On the digital signature front, Sen. Spencer Abraham [R-Mich.] said the Millennium Digital Commerce Act he sponsored would "ensure that individuals and organizations in different states are held to their agreements and obligations even if their respective states have different rules concerning electronically signed documents."
The Abraham bill would pre-empt state law from denying that digital contracts are legal solely because they are in electronic form; establish guidelines for international use of electronic signatures that would remove obstacles to electronic transactions; and allow the market to determine the type of authentication technology used in international commerce.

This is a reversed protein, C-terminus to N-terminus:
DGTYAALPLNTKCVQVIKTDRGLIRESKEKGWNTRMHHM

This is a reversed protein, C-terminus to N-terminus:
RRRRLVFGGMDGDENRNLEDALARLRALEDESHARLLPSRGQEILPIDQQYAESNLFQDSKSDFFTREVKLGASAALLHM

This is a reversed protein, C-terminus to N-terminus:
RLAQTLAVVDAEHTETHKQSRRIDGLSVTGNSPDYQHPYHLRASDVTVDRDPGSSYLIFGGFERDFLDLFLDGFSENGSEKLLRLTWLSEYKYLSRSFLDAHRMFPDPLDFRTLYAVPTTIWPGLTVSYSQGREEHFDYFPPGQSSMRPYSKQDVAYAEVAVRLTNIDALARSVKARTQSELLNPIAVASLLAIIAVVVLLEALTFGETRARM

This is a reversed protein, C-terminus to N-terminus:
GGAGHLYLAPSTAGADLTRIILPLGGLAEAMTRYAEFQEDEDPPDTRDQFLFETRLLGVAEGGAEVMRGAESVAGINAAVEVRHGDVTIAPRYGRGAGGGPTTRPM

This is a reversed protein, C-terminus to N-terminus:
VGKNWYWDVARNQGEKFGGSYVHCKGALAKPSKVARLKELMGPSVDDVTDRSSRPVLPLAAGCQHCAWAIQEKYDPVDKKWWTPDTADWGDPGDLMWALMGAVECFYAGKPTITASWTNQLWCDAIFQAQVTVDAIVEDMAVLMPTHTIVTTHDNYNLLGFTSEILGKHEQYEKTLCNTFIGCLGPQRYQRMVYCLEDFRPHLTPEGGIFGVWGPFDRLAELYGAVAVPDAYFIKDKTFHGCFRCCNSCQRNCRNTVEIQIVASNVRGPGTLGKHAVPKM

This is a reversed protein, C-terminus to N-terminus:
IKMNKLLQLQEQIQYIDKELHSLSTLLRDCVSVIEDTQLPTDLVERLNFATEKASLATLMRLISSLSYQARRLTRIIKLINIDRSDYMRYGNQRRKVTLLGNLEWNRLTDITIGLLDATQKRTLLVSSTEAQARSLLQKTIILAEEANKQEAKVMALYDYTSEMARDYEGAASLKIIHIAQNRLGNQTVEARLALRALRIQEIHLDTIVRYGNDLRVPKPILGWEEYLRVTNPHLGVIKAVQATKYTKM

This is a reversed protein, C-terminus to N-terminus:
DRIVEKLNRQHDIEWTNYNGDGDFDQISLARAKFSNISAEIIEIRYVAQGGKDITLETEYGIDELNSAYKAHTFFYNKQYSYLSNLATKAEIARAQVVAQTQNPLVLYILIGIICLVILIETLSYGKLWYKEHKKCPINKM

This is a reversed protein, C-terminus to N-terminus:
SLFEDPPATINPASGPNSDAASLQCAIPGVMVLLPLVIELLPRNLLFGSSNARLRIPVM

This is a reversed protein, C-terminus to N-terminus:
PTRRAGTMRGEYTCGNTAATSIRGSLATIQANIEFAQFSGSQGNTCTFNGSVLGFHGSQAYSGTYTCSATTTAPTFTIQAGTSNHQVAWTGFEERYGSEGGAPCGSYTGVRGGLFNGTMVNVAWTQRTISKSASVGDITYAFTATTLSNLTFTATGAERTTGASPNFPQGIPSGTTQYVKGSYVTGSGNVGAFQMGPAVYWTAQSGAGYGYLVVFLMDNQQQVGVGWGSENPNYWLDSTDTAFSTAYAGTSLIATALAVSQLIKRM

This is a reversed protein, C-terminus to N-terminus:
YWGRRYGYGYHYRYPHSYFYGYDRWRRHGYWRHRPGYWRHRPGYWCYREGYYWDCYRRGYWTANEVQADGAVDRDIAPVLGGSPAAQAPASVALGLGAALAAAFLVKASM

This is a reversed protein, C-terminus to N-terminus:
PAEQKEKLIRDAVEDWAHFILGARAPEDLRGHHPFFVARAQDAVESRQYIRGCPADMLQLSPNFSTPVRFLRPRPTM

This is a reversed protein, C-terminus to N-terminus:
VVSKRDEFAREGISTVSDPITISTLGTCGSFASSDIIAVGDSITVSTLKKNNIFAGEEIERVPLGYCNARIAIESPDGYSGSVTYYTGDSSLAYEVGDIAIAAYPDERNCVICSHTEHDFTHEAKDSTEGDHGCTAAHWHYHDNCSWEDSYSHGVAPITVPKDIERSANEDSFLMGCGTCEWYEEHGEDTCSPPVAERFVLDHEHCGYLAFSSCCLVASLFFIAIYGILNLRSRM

The Senate Commerce Committee also grappled with Internet censorship by approving another McCain-sponsored bill. The plan would require schools and libraries receiving government universal service discounts for Internet access to use filtering technology on computers children access that would screen out pornography.
Taking up a less controversial bill, the Senate committee also approved a measure to tie cellular phone users calling 911 to medical centers, police and firefighters for faster response time to accidents and emergencies. The bill would expand the coverage areas of wireless telephone service; establish parity of protection for the provision or use of wireless 911 service; and upgrade 911 systems so they can provide information such as location and automatic crash notification data.